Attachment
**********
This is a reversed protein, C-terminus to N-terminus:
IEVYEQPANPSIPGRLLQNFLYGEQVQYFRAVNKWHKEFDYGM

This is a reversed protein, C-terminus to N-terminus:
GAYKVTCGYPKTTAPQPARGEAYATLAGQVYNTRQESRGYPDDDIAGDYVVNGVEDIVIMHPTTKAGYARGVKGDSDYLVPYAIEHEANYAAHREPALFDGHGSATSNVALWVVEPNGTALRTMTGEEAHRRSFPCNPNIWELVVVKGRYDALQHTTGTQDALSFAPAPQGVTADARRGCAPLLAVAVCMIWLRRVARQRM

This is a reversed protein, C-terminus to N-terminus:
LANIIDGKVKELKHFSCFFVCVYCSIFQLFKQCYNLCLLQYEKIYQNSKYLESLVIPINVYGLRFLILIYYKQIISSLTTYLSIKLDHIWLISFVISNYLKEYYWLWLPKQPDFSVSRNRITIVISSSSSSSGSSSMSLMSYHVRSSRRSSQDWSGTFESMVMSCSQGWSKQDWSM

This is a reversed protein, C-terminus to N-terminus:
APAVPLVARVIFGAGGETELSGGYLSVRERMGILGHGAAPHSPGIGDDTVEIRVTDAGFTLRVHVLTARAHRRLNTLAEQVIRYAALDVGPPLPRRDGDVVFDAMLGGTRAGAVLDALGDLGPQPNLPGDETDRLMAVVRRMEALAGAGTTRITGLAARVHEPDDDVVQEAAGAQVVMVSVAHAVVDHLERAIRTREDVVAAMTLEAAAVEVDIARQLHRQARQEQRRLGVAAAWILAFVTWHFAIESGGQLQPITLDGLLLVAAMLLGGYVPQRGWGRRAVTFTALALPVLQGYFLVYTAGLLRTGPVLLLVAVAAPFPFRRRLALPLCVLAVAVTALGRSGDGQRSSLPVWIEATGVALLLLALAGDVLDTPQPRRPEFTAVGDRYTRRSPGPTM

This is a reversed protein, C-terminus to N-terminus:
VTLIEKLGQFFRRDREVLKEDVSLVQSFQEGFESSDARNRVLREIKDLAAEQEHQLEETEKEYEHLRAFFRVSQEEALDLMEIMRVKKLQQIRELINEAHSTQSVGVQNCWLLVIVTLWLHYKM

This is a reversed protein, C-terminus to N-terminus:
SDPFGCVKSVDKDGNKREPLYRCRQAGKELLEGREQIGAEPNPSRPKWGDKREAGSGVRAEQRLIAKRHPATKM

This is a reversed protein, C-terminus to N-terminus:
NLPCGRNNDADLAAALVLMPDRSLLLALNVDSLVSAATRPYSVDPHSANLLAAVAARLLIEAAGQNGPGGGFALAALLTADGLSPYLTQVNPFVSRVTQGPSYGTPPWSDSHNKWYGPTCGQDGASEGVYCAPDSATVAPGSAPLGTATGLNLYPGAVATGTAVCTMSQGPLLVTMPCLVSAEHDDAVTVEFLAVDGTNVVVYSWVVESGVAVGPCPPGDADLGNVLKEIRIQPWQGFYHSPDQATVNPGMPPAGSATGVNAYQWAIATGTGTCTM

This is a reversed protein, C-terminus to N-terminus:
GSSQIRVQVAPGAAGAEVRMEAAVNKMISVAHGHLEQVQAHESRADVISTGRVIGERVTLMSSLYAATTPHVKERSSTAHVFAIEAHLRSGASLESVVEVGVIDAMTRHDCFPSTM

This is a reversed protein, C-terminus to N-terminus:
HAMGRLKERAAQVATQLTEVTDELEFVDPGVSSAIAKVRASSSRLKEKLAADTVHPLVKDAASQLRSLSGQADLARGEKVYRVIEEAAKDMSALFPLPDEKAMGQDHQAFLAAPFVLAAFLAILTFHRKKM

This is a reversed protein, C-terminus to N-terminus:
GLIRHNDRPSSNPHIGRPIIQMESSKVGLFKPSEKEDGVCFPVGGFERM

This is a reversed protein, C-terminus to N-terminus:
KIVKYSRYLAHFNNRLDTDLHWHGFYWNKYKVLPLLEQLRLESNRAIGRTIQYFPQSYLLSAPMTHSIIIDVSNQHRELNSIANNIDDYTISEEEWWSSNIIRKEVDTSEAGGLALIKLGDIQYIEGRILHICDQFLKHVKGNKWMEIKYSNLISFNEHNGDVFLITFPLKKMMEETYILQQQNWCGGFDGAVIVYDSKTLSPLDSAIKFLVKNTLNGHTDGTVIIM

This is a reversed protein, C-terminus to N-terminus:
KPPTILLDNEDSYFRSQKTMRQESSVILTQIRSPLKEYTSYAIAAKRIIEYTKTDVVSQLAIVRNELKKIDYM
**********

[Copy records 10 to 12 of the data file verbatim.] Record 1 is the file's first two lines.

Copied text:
This is a reversed protein, C-terminus to N-terminus:
GLIRHNDRPSSNPHIGRPIIQMESSKVGLFKPSEKEDGVCFPVGGFERM

This is a reversed protein, C-terminus to N-terminus:
KIVKYSRYLAHFNNRLDTDLHWHGFYWNKYKVLPLLEQLRLESNRAIGRTIQYFPQSYLLSAPMTHSIIIDVSNQHRELNSIANNIDDYTISEEEWWSSNIIRKEVDTSEAGGLALIKLGDIQYIEGRILHICDQFLKHVKGNKWMEIKYSNLISFNEHNGDVFLITFPLKKMMEETYILQQQNWCGGFDGAVIVYDSKTLSPLDSAIKFLVKNTLNGHTDGTVIIM

This is a reversed protein, C-terminus to N-terminus:
KPPTILLDNEDSYFRSQKTMRQESSVILTQIRSPLKEYTSYAIAAKRIIEYTKTDVVSQLAIVRNELKKIDYM